Following up ken's excellent Phillies preview was a challenge, but I hope everyone enjoys this preview of the Metropolitans. Main sources for this include Baseball Prospectus, the Hardball Times, baseball-reference.com, and Tom Seaver's Wikipedia page.
Disclaimer: I may have gone a bit overboard on this one, but I was procrastinating!
The Mets went 97-65, finishing a whopping 12 games ahead of the Phillies in the NL East and ending Atlanta's 16-year division title streak (NL West and NL East combined). It was New York's first division title since 1988. There wasn't much of a division race, as New York took the division lead on April 6th and didn't surrender it for the rest of the year; they won the division with 2 weeks left in the season. Faced with the struggles of Cliff Floyd and the injuries to Pedro Martinez, the Mets dealt for Shawn Green (who didn't fare much better than Floyd), the enigmatic Oliver Perez, and Orlando Hernandez late in the season.
The hitting stars shined for the 2006 Mets. They finally got their money's worth out of Carlos Beltran, who set career highs in HR, SLG, RBI, OPS, R, won a Gold Glove and Silver Slugger, and finished 4th in MVP voting. Jose Reyes broke out and became the most dynamic leadoff hitter in the National League. David Wright had a great season and kept the Scott Rolen comparisons going. Carlos Delgado was the idea cleanup hitter, getting on base (.361 OBP) and slugging 38 homers. Even Jose Valentin had a miracle renaissance season at age 36.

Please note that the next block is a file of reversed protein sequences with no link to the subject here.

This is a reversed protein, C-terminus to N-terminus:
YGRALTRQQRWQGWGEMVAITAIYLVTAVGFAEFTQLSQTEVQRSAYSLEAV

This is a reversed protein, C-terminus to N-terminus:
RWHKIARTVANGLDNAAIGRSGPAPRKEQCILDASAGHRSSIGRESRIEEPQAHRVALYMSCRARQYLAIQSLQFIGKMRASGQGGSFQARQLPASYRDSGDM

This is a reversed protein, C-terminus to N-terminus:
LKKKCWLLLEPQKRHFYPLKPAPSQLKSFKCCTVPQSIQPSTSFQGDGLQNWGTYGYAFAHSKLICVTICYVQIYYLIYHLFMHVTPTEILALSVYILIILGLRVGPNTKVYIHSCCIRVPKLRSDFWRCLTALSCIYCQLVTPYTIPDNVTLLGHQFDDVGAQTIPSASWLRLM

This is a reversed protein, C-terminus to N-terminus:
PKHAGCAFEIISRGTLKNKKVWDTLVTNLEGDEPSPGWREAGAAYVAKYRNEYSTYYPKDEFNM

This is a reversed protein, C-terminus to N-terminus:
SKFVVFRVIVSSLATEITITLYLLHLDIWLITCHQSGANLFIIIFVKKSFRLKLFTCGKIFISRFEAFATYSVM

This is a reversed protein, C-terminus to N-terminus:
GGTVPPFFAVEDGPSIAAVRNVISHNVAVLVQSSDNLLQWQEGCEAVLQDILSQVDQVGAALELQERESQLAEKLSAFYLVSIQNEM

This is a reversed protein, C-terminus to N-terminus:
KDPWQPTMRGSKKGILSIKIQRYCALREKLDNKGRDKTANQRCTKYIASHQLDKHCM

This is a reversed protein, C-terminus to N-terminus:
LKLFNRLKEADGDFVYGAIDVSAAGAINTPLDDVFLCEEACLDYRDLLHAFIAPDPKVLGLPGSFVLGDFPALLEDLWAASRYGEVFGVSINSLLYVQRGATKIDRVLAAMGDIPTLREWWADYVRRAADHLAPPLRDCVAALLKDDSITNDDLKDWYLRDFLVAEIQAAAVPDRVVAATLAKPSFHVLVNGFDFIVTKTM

Even with all their offensive stars, the real strength in 2006 was the bullpen. Billy Wagner solidified his status as one of the top 3 closers in baseball, and the bullpen went 5 deep, with Aaron Heilman, Chad Bradford, "Suck It" Duaner Sanchez, Pedro Feliciano, and Darren Oliver (!?!?!) all posting ERA+ well above the league average. The Mets also had the highest save percentage in the league at 74%.
The biggest story may have been the health of Pedro Martinez. Petey only pitched 132 2/3 innings, and turned in the worst performance of his career. While his ERA was higher than it should have been based on his peripheral stats (K/9, BB/9, HR/9), there was no denying that Pedro was not himself. If not for a vintage Tom Glavine season (113 ERA+) and competent fill-ins from John Maine (120 ERA+) and El Duque (106 ERA+), things could have gone differently.
In the playoffs, the Mets made quick work of the Dodgers in the Divisional round, but lost a heartbreaking 7-game NLCS to the Cardinals, suffering the indignity of being beaten by a Yadier "54 OPS+" Molina home run. Mets fans were left wondering what might have been had Pedro been healthy enough to spare them a Steve Trachsel playoff start, but in truth, the Mets lost the series because, with the exception of Beltran and Delgado, the bats went to sleep and the bullpen didn't pitch as well as it did in the regular season.
The Reds split a 4 game series in New York during June, with the most memorable game being a comeback win against Billy Wagner. Brandon Phillips had the game-winning 2-run single in that game on June 21st. The Mets took two of three in Cincy in July, with the Reds win coming after a 2 ½ hour rain delay.